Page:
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Pennsylvania DEP Asks For Budget Increase to Step-Up Oil/Gas Regulations

The Pennsylvania Department of Environmental Protection (DEP), which regulates the state's oil and gas industry, would receive a 5% increase in general fund appropriations under Democratic Gov. Tom Wolf's 2015-2016 budget.

Acting Secretary John Quigley said during testimony before the state House of Representatives' Appropriations Committee that his department sorely needs the additional money to bolster staff levels, oversee new energy-related programs and modernize its daily operations.

"This budget is about investing in Pennsylvania's future -- investing in both energy development and heavily in environmental protection," Quigley told lawmakers. "These two concepts are inextricably linked and will pay dividends for our state and local economies. The budget also allows us to take the next steps toward modernizing the DEP's activities and policies -- something that is long overdue."

The agency's budget request includes $147 million from the state's general fund and asks for a spending authorization of $697 million. The general fund request would represent a more than 5% increase over the agency's current budget. Wolf's plan would also add more than $7.8 million to the DEP's current budget.

In recent years, as development in the Marcellus Shale has skyrocketed and traditional oil and gas development has been steady, the DEP's responsibilities have grown to inspecting more than 22,000 oil and gas wells, 23,000 mining operations and 7,000 wastewater treatment facilities in the state. Top officials from other administrations have repeatedly said the agency is understaffed. Wolf's budget, which also calls for a 5% severance tax on oil and gas production, would set aside $10 million in revenue from that reform to fund about 50 new oil and gas well inspectors (see Shale Daily, Feb. 11).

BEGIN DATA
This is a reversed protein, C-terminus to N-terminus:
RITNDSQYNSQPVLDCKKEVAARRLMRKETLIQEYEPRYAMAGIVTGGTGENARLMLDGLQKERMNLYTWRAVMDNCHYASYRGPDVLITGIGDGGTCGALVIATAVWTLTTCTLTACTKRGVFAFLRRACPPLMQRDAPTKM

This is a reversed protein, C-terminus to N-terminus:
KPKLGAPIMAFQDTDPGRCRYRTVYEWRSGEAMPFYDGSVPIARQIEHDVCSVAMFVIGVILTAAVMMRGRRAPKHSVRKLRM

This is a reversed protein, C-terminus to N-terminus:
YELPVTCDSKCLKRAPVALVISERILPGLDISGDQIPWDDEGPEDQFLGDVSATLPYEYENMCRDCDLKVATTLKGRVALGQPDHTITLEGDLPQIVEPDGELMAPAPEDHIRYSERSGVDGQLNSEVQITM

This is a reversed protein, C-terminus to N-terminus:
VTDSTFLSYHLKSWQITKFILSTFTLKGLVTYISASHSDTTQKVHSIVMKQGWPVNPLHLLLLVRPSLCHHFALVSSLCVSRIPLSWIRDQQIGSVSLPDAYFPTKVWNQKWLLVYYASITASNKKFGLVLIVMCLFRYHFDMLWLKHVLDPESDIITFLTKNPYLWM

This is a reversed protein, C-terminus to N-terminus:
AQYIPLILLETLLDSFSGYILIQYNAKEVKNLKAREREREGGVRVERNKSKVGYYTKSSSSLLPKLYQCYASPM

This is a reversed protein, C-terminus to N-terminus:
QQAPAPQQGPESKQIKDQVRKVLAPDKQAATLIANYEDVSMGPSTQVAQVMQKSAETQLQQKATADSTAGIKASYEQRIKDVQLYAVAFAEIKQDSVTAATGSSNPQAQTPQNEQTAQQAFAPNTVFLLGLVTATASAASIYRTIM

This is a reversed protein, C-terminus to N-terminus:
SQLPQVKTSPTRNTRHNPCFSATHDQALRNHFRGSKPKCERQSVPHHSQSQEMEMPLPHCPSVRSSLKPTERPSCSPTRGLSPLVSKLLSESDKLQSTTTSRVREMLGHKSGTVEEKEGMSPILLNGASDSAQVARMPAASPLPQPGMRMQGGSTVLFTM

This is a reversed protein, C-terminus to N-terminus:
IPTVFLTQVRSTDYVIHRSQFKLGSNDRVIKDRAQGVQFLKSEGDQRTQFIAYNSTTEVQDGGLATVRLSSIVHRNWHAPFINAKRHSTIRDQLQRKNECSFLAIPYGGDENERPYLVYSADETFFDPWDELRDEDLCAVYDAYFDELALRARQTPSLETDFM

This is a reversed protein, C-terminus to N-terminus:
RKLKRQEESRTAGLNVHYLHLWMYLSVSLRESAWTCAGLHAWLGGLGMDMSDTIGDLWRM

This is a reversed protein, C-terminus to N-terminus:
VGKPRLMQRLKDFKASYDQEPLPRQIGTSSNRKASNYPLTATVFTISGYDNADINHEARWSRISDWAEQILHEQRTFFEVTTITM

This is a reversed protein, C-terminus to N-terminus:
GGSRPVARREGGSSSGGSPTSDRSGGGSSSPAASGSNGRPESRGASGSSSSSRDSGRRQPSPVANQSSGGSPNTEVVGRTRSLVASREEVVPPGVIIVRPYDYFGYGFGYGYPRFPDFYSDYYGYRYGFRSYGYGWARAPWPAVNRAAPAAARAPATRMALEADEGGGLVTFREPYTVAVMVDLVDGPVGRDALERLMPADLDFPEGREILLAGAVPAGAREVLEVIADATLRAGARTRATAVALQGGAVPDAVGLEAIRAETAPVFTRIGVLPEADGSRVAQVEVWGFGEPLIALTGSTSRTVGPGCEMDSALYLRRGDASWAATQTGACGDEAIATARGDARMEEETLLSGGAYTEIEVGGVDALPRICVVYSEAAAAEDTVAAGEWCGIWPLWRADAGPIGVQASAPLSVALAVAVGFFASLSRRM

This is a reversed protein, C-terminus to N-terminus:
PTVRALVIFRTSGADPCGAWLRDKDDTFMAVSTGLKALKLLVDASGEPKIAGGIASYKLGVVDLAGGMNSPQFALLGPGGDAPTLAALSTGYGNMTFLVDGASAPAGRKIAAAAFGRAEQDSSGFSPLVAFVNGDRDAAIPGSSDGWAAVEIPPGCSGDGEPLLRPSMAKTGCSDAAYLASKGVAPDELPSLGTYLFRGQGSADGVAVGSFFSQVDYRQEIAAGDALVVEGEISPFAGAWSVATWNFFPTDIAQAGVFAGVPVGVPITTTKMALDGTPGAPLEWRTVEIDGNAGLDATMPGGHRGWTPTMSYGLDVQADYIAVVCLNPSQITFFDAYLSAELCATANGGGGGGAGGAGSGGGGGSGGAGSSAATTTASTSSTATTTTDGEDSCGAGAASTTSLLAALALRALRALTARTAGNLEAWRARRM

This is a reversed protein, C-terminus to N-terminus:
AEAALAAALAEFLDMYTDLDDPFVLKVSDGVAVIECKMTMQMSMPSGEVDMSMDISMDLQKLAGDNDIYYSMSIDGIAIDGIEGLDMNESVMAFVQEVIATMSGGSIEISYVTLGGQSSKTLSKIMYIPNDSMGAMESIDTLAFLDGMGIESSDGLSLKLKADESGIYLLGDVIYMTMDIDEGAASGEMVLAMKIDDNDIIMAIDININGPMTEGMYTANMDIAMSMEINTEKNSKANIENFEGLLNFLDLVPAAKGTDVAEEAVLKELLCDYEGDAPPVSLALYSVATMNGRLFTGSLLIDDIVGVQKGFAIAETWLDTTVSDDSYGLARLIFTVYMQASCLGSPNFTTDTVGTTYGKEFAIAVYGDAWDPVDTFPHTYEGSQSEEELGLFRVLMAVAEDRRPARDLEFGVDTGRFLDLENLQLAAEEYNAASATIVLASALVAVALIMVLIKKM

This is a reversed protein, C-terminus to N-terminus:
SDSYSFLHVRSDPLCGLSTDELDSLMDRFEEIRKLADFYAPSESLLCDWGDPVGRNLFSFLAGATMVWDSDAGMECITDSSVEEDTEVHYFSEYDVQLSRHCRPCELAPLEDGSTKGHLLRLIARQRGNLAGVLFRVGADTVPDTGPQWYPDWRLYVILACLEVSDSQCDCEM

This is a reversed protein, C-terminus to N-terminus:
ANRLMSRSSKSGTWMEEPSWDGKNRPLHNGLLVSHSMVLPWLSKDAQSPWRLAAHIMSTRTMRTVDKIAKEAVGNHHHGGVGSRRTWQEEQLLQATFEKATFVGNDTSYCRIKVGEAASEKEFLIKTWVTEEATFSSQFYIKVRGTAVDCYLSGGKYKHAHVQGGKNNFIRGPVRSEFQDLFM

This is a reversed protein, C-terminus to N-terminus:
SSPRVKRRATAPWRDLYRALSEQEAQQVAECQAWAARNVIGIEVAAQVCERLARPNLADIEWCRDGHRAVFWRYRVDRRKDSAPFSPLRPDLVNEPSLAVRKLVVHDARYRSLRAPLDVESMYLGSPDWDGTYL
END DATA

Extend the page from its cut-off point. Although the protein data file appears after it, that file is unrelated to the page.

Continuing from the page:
The DEP has also been at work on updating its environmental protection standards for the oil and gas industry for about four years. Quigley said some of those revisions would be stricter under Wolf's administration and the DEP is aiming to roll the rule changes out by Spring 2016 (see Shale Daily, March 9). Among other things, they deal with reducing impacts to public resources, preventing spills, waste management and restoring well sites after drilling. DEP is also aiming to modernize its records system to make the data it collects more transparent and easy to access electronically.

Quigley said during his testimony that the state expects more than 25,000 miles of gathering and interstate natural gas pipelines to be built over the next decade. The agency is now considering creating a task force of sorts that would consist of midstream companies, nonprofits, municipalities and environmental groups that would work together to reduce environmental and community impacts.

Wolf's $30 billion budget would also help fund several energy initiatives through $675 million in bonds. The DEP would help oversee those programs and the bond's interest would be paid with revenue created by Wolf's severance tax proposal. The plan would set aside $275 million for wind power, solar rebates, increasing the use of natural gas in the state and helping to stoke a market for more renewable energy sources.

"To take the reins as the nation's energy leader, we must expand and develop new markets for Pennsylvania's energy technologies, services and fuels, and this budget makes historic investments to bolster and transform our energy economy," Quigley said.

He added that Wolf recognizes that the state is "blessed" with an abundance of cheap natural gas. He said to fully utilize it, Wolf is suggesting funding for natural gas pipeline projects. The program would provide $25 million to build out distribution infrastructure to underserved areas that might otherwise be uneconomical for private industry.

Budget hearings are set to last through April 1. By law, the state must pass a budget by July 1.

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